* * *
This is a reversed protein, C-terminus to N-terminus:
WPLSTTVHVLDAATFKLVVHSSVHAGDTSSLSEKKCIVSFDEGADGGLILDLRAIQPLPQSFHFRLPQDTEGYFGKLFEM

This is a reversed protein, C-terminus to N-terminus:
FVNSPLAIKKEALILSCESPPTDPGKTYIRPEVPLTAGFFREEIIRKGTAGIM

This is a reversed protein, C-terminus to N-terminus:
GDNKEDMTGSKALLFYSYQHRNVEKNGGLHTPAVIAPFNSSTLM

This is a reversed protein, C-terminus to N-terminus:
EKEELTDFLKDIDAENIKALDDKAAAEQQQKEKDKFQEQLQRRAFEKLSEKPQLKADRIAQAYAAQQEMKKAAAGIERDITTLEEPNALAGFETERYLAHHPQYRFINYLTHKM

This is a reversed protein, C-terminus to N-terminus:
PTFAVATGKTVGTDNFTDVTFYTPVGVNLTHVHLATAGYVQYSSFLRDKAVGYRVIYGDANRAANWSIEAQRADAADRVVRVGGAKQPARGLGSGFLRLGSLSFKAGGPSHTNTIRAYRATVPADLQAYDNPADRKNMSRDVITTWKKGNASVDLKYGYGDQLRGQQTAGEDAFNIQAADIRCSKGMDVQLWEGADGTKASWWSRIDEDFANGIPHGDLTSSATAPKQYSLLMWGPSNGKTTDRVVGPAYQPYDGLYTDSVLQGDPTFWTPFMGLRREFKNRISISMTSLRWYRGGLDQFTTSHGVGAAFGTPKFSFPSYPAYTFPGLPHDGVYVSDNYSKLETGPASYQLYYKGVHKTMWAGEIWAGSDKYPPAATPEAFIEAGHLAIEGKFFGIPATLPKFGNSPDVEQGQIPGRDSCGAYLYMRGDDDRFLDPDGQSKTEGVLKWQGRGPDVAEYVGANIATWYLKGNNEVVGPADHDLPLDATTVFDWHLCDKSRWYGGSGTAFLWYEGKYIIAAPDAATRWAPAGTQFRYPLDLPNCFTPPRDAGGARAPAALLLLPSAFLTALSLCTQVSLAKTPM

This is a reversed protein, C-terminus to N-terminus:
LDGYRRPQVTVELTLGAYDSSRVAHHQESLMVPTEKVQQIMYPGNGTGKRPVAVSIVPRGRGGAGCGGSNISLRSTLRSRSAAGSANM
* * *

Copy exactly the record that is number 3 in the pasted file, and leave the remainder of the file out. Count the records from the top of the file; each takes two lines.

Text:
This is a reversed protein, C-terminus to N-terminus:
GDNKEDMTGSKALLFYSYQHRNVEKNGGLHTPAVIAPFNSSTLM